The IFA have made their pre-budget submission to the Department of Finance.
In terms of farm taxation, IFA builds on measures introduced following last year’s agri-taxation review, with suggestions on how our tax code can be tweaked to “increase efficiency, encourage timely farm transfers and overall, grow output at farm level, leading to an increase in earnings for the economy”.
The document is comprehensive in detailing proposals which could benefit farmers, as follows.
IFA proposes a new Farm Transfer Partnership tax relief, the aim being to encourage early lifetime transfer of farms. The focus is to grant income tax relief for farm owners who engage in a structured farm partnership, with a view to transferring ownership of the farm within a pre-defined period ( up to 10 years is , suggested).
Tax relief is granted on the income of the land owner, to both encourage the lifetime transfer of land, but also to address the issue of inadequate income resources to support two families.
For young farmer successors, the benefits would include a pre-defined plan which will facilitate their transition to farm ownership.
If the farm is not transferred within the pre-defined period, farm owners would be subject to a claw-back of the income tax relief obtained.
Retention of Agricultural Relief and extension to CAT thresholds: Agricultural Relief is the second most important tax relief available to farmers, and in most farm transfers, this relief effectively mitigates against Capital Acquisitions Tax (CAT) which would otherwise apply on the transfer of a family farm from one generation to the next.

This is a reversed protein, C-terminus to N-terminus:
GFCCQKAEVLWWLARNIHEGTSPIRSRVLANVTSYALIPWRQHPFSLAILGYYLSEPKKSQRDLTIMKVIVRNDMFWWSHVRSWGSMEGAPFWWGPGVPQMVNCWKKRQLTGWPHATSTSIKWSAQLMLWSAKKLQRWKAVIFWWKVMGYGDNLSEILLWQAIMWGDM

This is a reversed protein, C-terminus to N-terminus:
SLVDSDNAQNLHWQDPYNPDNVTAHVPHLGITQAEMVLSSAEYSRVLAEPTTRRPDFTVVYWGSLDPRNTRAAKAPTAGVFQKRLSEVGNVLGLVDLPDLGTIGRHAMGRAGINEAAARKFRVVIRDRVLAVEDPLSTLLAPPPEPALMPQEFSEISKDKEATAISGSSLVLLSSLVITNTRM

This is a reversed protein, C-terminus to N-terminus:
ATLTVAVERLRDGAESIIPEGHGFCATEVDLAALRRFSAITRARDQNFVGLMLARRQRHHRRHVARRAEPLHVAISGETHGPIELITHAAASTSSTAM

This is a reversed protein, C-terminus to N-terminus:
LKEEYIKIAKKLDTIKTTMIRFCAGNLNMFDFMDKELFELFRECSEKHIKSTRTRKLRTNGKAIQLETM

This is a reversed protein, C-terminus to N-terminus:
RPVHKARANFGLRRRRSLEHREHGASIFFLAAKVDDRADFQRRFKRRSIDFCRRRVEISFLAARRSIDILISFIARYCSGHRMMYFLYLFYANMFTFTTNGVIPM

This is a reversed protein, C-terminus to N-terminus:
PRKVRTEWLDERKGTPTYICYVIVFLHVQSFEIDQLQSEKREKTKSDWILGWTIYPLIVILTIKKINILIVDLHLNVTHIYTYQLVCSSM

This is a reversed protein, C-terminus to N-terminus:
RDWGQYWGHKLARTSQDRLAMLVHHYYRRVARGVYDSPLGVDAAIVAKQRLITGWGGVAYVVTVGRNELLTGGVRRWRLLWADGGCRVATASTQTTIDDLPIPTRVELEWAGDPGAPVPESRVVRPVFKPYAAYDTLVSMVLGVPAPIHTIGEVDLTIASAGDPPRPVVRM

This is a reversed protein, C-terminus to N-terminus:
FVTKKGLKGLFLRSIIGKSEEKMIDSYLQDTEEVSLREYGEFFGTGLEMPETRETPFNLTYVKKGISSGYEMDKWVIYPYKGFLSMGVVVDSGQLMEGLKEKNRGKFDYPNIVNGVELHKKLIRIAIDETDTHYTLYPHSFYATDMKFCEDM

The IFA submission supports the continuation of this relief, following last year’s amendments, but suggests the CAT environment needs to be relaxed, by increasing the tax-free thresholds, and by reducing the CAT rate from 33%. Currently, the standard lifetime threshold for gifts or inheritances from parents to children is just €225,000 before any reliefs or exemptions, having been in excess of €540,000 in recent years.
Stamp duty exemption for young trained farmers: the current exemption from stamp duty on the sale or transfer of farmland to a young trained farmer who meets relevant conditions is set to expire on December 31, 2015. The IFA submission calls for this relief to be extended, because farms transfers could be delayed in its absence, or would leave a heavy taxation burden on a young farmer.
Tax credit for the self employed: we previously outlined here how our tax system discriminates against the self-employed across income tax, PRSI and USC.
This is most apparent at low levels of income. For example, a farmer earning €17,500 per annum pays five times more tax than an employee on the same wages.
The IFA submission highlights this disparity, and suggests that the Government must remove anomalies in the income tax system that discriminate against the self-employed and discourage entrepreneurial endeavour.
IFa says the main way this can be rectified is with an Earned Income Credit similar to the PAYE credit, currently worth €1,650, which is available only to employees.
Accelerated Capital Allowances: our existing tax regime allows for write-off of capital expenditure on machinery and farm buildings over set periods of eight and seven years, respectively. IFA suggests a more flexible approach for farm buildings, allowing up to 50% of costs as a deduction over two years, with the balance available over the following five years.
Although this increased flexibility would be welcome, and is broadly similar to the special farm building allowance regime which coincided with the farm waste management scheme, by comparison, the UK tax regime has been far more generous, allowing full write-off on expenditure up to £500,000 within one year.
Additionally, the IFA proposal suggests that accelerated allowances to encourage the installation of energy efficient equipment should be extended to sole traders (currently only available to companies).
More on the IFA pre-budget submission here next week.
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